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NBU Inflation Update for 2021

NBU Inflation Update for 2021

Inflation declined to 10% yoy in December 2021. In monthly terms, prices grew by 0.6%. This is according to data published by the State Statistics Service of Ukraine.

As expected, inflation in 2021 exceeded the 5% ± 1 pp target range defined by the Monetary Policy Guidelines, but the deviation was greater than projected. Actual consumer inflation in December 2021 remained above the forecast published in the NBU’s October 2021 Inflation Report. This was driven mostly by stronger second-round effects from higher energy prices and an increase in other production costs impacting a wide range of goods and services. In addition, a faster disinflation at the end of the year was restrained by rising military tensions at the border with Russia, which affected expectations of households, businesses, and investors.

A rise in inflation was a global trend in 2021, driven primarily by a rapid recovery of economic activity following the coronavirus crisis amid supply chain disruptions caused by quarantine restrictions. In particular, this led to an increase in energy prices and the prices of raw materials and components. Measures to cut emissions put additional pressure on prices. The said global factors spurred inflation in Ukraine as well.

On the other hand, internal factors also fueled inflation in Ukraine. They included robust consumer demand supported by higher household income and improved consumer confidence, as well as growth in production costs, labor costs in particular.

Nevertheless, Ukraine went through the inflation peak in September 2021, with inflation declining gradually since October. The strengthening of the hryvnia throughout most of the year, record-high harvests, weaker price pressures in some global commodity markets, administrative restrictions on utility tariffs for households, and the NBU’s monetary policy tightening contributed to the slower growth in consumer prices. The NBU was one of the first central banks to start raising its key policy rate in response to the increase in inflationary pressures in 2021. Over the year, the Ukrainian central bank hiked the key policy rate from 6% to 9% per annum. Moreover, the NBU rolled back its emergency monetary measures in H2.

In 2021, core inflation accelerated to 7.9% yoy, up from 4.5% yoy in 2020

Processed food prices were up by 13% for the year. At the same time, the prices of this group of goods grew more slowly in December than in the previous months. Higher production costs, in particular energy prices, supported the increase in the prices of flour products, dairy, and meat products. On the other hand, the growth in prices for sunflower oil, mayonnaise, and margarine slowed expectedly as the processing of newly harvested sunflower seeds picked up pace.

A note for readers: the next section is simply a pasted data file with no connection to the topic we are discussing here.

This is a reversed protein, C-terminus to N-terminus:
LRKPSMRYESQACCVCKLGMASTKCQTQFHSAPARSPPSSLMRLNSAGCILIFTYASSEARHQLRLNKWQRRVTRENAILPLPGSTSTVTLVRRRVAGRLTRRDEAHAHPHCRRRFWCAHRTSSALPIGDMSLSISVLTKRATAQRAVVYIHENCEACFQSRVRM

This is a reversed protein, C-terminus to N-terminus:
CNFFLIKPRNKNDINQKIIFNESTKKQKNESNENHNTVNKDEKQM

Prices for services increased by 10.4% as of year-end 2021, driven by stronger pressures from production costs and a revival of consumer demand. Faster price growth was seen in the services of fast food restaurants, cafes, cinemas, dry cleaners, and hair salons, as well as in medical diagnostic services. Personal transport insurance and package tours grew more expensive as well.

Nonfood prices increased by 0.5% yoy in 2021. On the one hand, the prices of home appliances, personal care products, home goods, and household supplies went up, which can be explained by sustained demand, higher production costs, and supply chain disruptions. On the other hand, the appreciation of the hryvnia throughout most of the year restrained price growth for this component. In particular, the prices for clothing and footwear continued to decline due to this factor.

Raw food prices increased by 11.8% yoy

In the meantime, growth in raw food prices slowed in December compared to 12.8% yoy in November. In particular, egg and sugar prices grew more moderately. The prices for apples, citrus fruits, tomatoes, and cucumbers fell deeper. Potato prices also declined. In contrast, the prices of other borshch vegetables rose sharply. In addition, the growth in milk, pork, beef, and salo prices continued to accelerate on the back of the difficult situation in animal farming and higher production costs. Against the backdrop of weaker harvests gathered globally in 2020 and in some countries in 2021, the latter factor drove an increase in cereal prices.

Administered prices rose by 13.6% in 2021

In December 2021, administered inflation remained flat from previous month. The increase in transportation services prices was offset by further slowing growth in the prices of natural gas and utility services, in particular as households were offered annual contracts with fixed gas tariffs and prices of some other utilities were kept unchanged for the duration of the heating season. Besides, the prices of tobacco products grew more slowly.

Fuel prices increased by 26.5% as of the year-end

At the same time, the growth in fuel prices slowed sharply in December 2021 (compared to 33.6% yoy in November) due to the decrease in global crude oil prices. The introduction of government regulation on the fuel market in May 2021 continued to restrain price growth.

After inflation peaked in autumn 2021, disinflation resumed, although being slower than expected. The NBU will continue to pursue the inflation-targeting regime and will apply monetary policy instruments to meet the medium-term inflation target of 5%.

On 20 January 2022, during a press briefing on decisions taken by the NBU Board, the central bank will make public its updated macroeconomic forecast, including inflation projections for 2022–2024. A more detailed macroeconomic forecast will be published in the Inflation Report on 27 January 2022.

 

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